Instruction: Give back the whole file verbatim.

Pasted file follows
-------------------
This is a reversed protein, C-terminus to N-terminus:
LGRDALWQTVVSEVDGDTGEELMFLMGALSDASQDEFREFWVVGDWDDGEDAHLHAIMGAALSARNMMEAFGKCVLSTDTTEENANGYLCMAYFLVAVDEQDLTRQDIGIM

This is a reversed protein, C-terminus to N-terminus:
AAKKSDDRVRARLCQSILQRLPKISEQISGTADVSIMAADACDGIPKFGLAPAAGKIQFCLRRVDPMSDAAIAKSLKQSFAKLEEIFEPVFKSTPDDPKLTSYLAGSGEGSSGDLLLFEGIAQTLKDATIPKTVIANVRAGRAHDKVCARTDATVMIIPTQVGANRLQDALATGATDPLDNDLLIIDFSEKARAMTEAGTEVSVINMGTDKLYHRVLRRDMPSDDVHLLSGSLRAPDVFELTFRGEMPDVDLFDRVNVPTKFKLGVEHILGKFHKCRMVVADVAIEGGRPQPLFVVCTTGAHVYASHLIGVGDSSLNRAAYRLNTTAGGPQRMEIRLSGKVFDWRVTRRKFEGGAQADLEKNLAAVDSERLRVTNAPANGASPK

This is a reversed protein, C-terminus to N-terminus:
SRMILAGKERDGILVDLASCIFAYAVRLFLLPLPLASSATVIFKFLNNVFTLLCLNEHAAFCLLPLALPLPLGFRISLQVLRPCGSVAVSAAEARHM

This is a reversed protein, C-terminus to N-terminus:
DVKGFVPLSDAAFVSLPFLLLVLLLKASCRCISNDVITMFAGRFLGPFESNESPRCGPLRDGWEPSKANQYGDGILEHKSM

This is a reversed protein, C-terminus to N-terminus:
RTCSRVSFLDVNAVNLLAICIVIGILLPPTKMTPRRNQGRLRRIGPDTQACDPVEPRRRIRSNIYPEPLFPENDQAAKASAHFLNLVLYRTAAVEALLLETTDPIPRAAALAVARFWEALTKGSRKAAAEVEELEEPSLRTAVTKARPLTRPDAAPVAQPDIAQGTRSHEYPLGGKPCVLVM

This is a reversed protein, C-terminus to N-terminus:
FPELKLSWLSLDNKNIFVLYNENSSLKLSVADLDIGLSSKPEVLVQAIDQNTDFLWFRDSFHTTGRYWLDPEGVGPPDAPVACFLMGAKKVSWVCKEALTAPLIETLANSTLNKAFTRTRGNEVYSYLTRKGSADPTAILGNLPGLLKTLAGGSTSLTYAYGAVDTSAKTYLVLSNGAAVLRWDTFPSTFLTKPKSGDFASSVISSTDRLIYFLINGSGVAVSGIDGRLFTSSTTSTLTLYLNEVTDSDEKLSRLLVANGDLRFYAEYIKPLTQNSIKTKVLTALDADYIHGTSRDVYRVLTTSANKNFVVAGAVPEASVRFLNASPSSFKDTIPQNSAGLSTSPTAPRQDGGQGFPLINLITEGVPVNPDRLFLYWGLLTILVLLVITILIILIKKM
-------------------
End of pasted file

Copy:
This is a reversed protein, C-terminus to N-terminus:
LGRDALWQTVVSEVDGDTGEELMFLMGALSDASQDEFREFWVVGDWDDGEDAHLHAIMGAALSARNMMEAFGKCVLSTDTTEENANGYLCMAYFLVAVDEQDLTRQDIGIM

This is a reversed protein, C-terminus to N-terminus:
AAKKSDDRVRARLCQSILQRLPKISEQISGTADVSIMAADACDGIPKFGLAPAAGKIQFCLRRVDPMSDAAIAKSLKQSFAKLEEIFEPVFKSTPDDPKLTSYLAGSGEGSSGDLLLFEGIAQTLKDATIPKTVIANVRAGRAHDKVCARTDATVMIIPTQVGANRLQDALATGATDPLDNDLLIIDFSEKARAMTEAGTEVSVINMGTDKLYHRVLRRDMPSDDVHLLSGSLRAPDVFELTFRGEMPDVDLFDRVNVPTKFKLGVEHILGKFHKCRMVVADVAIEGGRPQPLFVVCTTGAHVYASHLIGVGDSSLNRAAYRLNTTAGGPQRMEIRLSGKVFDWRVTRRKFEGGAQADLEKNLAAVDSERLRVTNAPANGASPK

This is a reversed protein, C-terminus to N-terminus:
SRMILAGKERDGILVDLASCIFAYAVRLFLLPLPLASSATVIFKFLNNVFTLLCLNEHAAFCLLPLALPLPLGFRISLQVLRPCGSVAVSAAEARHM

This is a reversed protein, C-terminus to N-terminus:
DVKGFVPLSDAAFVSLPFLLLVLLLKASCRCISNDVITMFAGRFLGPFESNESPRCGPLRDGWEPSKANQYGDGILEHKSM

This is a reversed protein, C-terminus to N-terminus:
RTCSRVSFLDVNAVNLLAICIVIGILLPPTKMTPRRNQGRLRRIGPDTQACDPVEPRRRIRSNIYPEPLFPENDQAAKASAHFLNLVLYRTAAVEALLLETTDPIPRAAALAVARFWEALTKGSRKAAAEVEELEEPSLRTAVTKARPLTRPDAAPVAQPDIAQGTRSHEYPLGGKPCVLVM

This is a reversed protein, C-terminus to N-terminus:
FPELKLSWLSLDNKNIFVLYNENSSLKLSVADLDIGLSSKPEVLVQAIDQNTDFLWFRDSFHTTGRYWLDPEGVGPPDAPVACFLMGAKKVSWVCKEALTAPLIETLANSTLNKAFTRTRGNEVYSYLTRKGSADPTAILGNLPGLLKTLAGGSTSLTYAYGAVDTSAKTYLVLSNGAAVLRWDTFPSTFLTKPKSGDFASSVISSTDRLIYFLINGSGVAVSGIDGRLFTSSTTSTLTLYLNEVTDSDEKLSRLLVANGDLRFYAEYIKPLTQNSIKTKVLTALDADYIHGTSRDVYRVLTTSANKNFVVAGAVPEASVRFLNASPSSFKDTIPQNSAGLSTSPTAPRQDGGQGFPLINLITEGVPVNPDRLFLYWGLLTILVLLVITILIILIKKM